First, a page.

Overview

"Several sciences are often necessary to form the groundwork of a single art" - Mills, 1843

"Science is knowledge which we understand so well that we can teach it to a computer; and if we don't fully understand something it is an art to deal with it" - Knuth, 1974

In the spirit of Mills and Knuth, this class will develop an approach to modeling complex systems, such as those of climate, based on the rigorous understanding of the underlying processes we understand and on exploiting our insight and creativity for those we do not. We will explore and use various numerical methods, develop computing skills, and deal with data handing as a means to and end of quantifying climate system behavior. Beyond the theory and motivation for modeling, this class aims to develop core practical skills in Fortran programming, methods for visualization of model output and data, and basic UNIX computing, as is needed for working with most state-of-the-art weather and climate research models. We will meet once per week to undertake a series of studies of problems needing modeled solutions, including: energy balance, radiative-convective equilibrium, baroclinic instability, land-atmosphere interactions, Rossby waves, weather prediction and the general circulation of the atmosphere.

 

Time:              Sprint 2013, Tuesday, 2-4:45 pm
Location:        HUM 1B35
Web Page:      http://atoc.colorado.edu/~dcn/ATOC7500
Instructor:      David Noone, Ekeley S236, 303-735-6073 (dcn@colorado.edu)
Office hours:  
By appointment. (mostly likely Thursday PM)
Texts:             None. Useful reading will be given in leactures.

Download a copy of the syllabus.

Notes and schedule

Approximate lecture outline.

Download: A mini guide to programming and other tricks on atoc. (Will be updated occasionally)

Upload: To upload you assignments to "dogfish":
ftp dogfish.colorado.edu
(login: ftp password: your email address)
cd incoming
cd ATOC7500
cd weekXX
(where XX is the week number)
put yourfile.doc
quit

 

Week # Date Lecture Assign doc page Reading
I 1 15 Jan Introduction to modeling EX01 EX01.doc M&HS1-2, Held (2005)
II 2 22 Jan Feedbacks EX02 EX02.doc M&HS3
III 3 29 Jan Dynamical models EX03 EX03.doc Flick through Holton 4, 6, 10 on the physics. Lorenz (1963);Lorenz Attractor from wikipedia andWolfram. Also see the original derivation by Saltzman (1962)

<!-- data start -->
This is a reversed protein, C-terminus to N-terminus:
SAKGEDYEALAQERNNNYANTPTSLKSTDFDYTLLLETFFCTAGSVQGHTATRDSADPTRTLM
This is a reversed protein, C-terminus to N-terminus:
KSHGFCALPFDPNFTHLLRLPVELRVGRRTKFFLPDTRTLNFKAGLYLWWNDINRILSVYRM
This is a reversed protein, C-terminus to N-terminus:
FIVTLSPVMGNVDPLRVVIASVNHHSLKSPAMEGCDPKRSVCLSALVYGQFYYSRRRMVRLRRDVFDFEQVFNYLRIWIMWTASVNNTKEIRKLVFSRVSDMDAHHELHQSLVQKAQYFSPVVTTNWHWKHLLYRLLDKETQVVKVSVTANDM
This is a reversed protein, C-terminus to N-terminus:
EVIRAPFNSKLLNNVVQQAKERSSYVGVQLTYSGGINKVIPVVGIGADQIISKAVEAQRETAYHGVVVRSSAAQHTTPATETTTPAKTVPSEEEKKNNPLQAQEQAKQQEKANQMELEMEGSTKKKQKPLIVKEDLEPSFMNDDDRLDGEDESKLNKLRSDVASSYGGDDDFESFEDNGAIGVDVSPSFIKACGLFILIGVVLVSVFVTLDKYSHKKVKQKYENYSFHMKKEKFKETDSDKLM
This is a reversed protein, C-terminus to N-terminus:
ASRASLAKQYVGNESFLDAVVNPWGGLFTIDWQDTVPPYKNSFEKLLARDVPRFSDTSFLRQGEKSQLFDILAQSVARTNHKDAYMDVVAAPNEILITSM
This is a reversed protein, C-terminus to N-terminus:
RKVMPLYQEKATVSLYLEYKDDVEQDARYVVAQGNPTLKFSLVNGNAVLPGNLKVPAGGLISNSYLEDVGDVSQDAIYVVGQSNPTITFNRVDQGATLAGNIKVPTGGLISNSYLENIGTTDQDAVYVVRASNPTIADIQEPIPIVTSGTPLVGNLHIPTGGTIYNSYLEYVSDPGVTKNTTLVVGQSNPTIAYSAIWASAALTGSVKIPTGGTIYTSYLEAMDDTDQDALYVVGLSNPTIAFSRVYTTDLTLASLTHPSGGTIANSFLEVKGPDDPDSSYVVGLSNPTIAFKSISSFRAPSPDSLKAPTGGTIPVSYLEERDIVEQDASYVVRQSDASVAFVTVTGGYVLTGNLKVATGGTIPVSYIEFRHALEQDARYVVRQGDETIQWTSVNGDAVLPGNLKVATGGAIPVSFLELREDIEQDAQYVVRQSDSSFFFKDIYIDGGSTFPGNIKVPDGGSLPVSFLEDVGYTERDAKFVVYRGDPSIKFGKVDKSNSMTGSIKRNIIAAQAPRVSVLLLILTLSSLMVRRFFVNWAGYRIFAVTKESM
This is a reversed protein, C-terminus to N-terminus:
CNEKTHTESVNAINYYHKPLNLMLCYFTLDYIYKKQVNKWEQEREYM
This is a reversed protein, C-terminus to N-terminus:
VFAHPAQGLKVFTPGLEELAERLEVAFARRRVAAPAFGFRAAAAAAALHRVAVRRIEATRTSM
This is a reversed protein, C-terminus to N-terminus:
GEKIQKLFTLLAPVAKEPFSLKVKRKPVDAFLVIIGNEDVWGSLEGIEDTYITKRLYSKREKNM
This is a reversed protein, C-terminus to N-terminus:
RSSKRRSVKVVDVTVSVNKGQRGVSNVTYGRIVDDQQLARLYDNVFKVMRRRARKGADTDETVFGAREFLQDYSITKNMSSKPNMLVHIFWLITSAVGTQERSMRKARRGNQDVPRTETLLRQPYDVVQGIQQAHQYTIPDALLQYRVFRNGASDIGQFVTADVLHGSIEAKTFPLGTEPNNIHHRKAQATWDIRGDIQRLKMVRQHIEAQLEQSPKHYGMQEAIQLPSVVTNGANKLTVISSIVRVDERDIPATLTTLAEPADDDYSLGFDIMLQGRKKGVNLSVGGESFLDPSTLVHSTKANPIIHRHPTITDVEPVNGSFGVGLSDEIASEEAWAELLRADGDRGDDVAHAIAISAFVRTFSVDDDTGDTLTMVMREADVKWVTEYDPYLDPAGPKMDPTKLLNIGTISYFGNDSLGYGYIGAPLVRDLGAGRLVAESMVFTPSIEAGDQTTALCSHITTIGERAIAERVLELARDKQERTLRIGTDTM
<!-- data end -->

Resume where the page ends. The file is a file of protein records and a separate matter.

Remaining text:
IV 4 05 Feb Advection EX04 EX04.doc Holton 13.3, Durran 2, Kalnay 3, Rood (1987)
V 5 12 Feb Spectral methods EX05 EX05.doc Durran 2, Kalnay 3
VI 6 19 Feb Diffusion EX06 EX06.doc  
VII 7 26 Feb Geostrophic relationships EX07 EX07.doc WP4, Durran 3 (Review Holton 7.7), Charney, Fjortoft and von Neumann (1950)
VIII 8 05 Mar Weather prediction EX08 Assignment  
IX 9 12 Mar Parameterization (Assignment)    
X 10 19 Mar Tracer transport, spectral method EX10 MIDTERM DUE Holton 13.5, WP 4.4 (good overview), Durran 4.4, KBK5 (detailed)
XI   26 Mar Spring Break - no class FINAL project assignment    
XII 11 02 Apr Quasi-geostopheric general circulation EX11 EX11.doc (proposals emailed 4 April)
XIII 12 09 Apr Proposal presentations, Data assimilation      
XIV 13 16 Apr Project work      
XV 14 23 Apr PCA EX14 EX14.doc (Guest lecture)
XVI 15 2 May Project presentations   Final project DUE  
XVII   07 May Exam Week - final project due      

 

Papers and other resources

Charney, J. G., R. Fjortoft and J. von Neumann, Numerical integration of the barotropic vorticity equation. Tellus, 2, 237-254, 1950.

Held, I., The gap between simulation and understanding in climate modeling. Bull. Am. Met. Soc., 85, 1609-1614, 2005.

Kiehl, J. T., and K. E. Trenberth, Earth's annual mean global energy budget. Bull. Am. Met. Soc., 78,197-208, 1997.

Lorenz, E., Deterministic non-periodic flow. J. Atmos. Sci., 20, 130-141, 1963.

Marshall, J., and F. Molteni, Toward a Dynamical understanding of planetary-scale flow regimes, J. Atmos. Sci., 50, 1792-1818, 1993

Marshall, J., and D. So, Thermal equilibration of planetary waves, J. Atmos. Sci., 47,  963-978, 1990

Phillips, N., The general circulation of the atmosphere: A numerical experiment. Quart. J. Roy. Met. Soc., 82, 123-164, 1956.

Rood, R. B., Numerical advection algorithms and their role in atmospheric transport and chemistry models. Rev. Geophys, 25, 71-100, 1987.

Saltzman, B., Finite Amplitude Free Convection as an Initial Value Problem—I, J. Atmos. Sci. 19, 329-341.

 

Useful books

Durran, D., Numerical Methods for Wave Equations in Geophysical Fluid Dynamics, Springer, 1999.

Hartmann, D., Global Physical Climatology, Elsevier Academic Press, 1994

Holton, J., Introduction to Dynamic Meteorology, Elsevier Academic Press, 2004.

Jacobson, D., Fundamentals of atmospheric modeling, Cambridge, 1998.

Kalnay, E., Atmospheric modeling, data assimilation and predictability, Cambridge, 2003.

Krishnamurti, T. N., H. S. Bedi and V. M. Hardiker, An introduction to global spectral modeling, Oxford, 1998.

McKuffie, K., and A. Henderson-Sellers, A climate modeling primer, 2nd ed., John Wiley and Sons, 2005.

Randall, D., General Circulation Model development, Academic press, 2000.

Robinson, W., Modeling dynamic climate systems, Springer, 2001

Salzmann, B., Dynamic paleoclimatology, Elsevier Academic Press, 2004

Trefethen, L. N., Finite Difference and Spectral Methods for Ordinary and Partial Differential Equations, unpublished text, 1996

Trenberth, K., Climate System Modeling, Cambridge, 1992.

Washington, W., and C. Parking, An introduction of three-dimensional climate modeling, 2nd ed., University Science Books, 2004.